Happy Monday! Thanks for checking out Art&Seek’s weekly look at the biggest and most important stories in the North Texas arts scene.
Things You Ought To Look At
If you frequent the web pages of Art&Seek, there are a few names you see with regularity – Jerome Weeks, Anne Bothwell, Stephen Becker and my own. But one name that pops up as often (if not more) is Karen Almond.
Almond is the production photographer for The Dallas Opera, Dallas Theater Center and Dallas Children’s Theater. She’s also shot for some of the most well-respected theater companies in all of North America, including the LA Opera. Almond appears on our website so often, because so many theater companies turn to her for promotion photos and then we post them in our articles when we cover the productions.
Anyway, Almond’s name is probably going to be appearing in even more news publications in the coming months because she’s going to be shooting for New York’s Metropolitan Opera (once again).
Almond began her career shooting weddings and portraits, but she tells the Dallas Observer that shooting performing arts began on a whim, “I quickly borrowed a digital Nikon camera … to shoot ‘Carmen,’” says Almond. “In retrospect, I had no idea what I was doing, but I was completely hooked by the experience and knew it was the beginning of my next adventure.”
Read even more about how this North Texas gem cut her teeth and how her career has changed her life in this Dallas Observer article.
More Stuff To Look At
- The Big Screen: ‘Get Out’ A Year Later (Art&Seek)
- Ann Curry On Journalism, Her PBS Series And Working On The ‘Today’ Show (NPR)
- Goodies Cakery Delivers Dallas’ Most Viral Desserts (Central Track)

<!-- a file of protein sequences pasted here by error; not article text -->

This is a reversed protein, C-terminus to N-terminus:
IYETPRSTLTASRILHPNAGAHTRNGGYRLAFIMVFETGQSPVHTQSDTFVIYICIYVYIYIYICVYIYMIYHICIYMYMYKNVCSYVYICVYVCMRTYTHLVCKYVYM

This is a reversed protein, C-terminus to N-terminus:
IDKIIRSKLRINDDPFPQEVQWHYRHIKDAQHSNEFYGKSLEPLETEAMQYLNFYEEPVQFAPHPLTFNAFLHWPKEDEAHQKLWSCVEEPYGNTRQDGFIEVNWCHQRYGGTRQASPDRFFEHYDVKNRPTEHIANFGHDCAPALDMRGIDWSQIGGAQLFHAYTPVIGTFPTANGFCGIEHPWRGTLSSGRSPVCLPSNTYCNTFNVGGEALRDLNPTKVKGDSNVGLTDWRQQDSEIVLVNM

- 7 Photographers Who Captured the Agony and Ecstasy of Young Love (Artsy)
- The Art of Building a Face (Great Big Story)
Things You Ought To Know
Back in January, we shared a story about Garland native Donny Cates signing an exclusive deal with Marvel Comics to to take over the reins of the Doctor Strange and Thanos series. The news broke during ComicCon in San Diego and folks were pumped. Now, Guide Live reports that Cates will also take over writing responsibilities for Venom.
This move is part of Marvel’s decision to relaunch many of its series for a “Fresh Start” initiative (more on “Fresh Start”). Cates shared his excitement about the announcement on his Facebook page. He says his run on the book will continue to focus on Eddie Brock, the original host for Venom – rather than Flash Thompson, a paraplegic military vet.
Cates – who interned with Marvel in 2010 – is responsible for three original series: “God Country,” a West Texas-set fantasy adventure; “Redneck,” an East Texas-set horror book in the vein of “The Walking Dead”; and “Babyteeth,” the story of a teenage girl who gives birth to the anti-Christ. But up until now, the 32-year-old had mostly worked with non-legacy publishers like Dark Horse Comics and Heavy Metal Magazine.
Each of these three books has set records with reprints and sellouts at the publisher level. It obviously surrounded Cates with tons of buzz. And now he’s the superstar comic book writer from North Texas. Learn more about Cates from this Dallas Morning News profile.
More Stuff To Know
- Is “Austin” Ellsworth Kelly’s Masterpiece? (Art&Seek)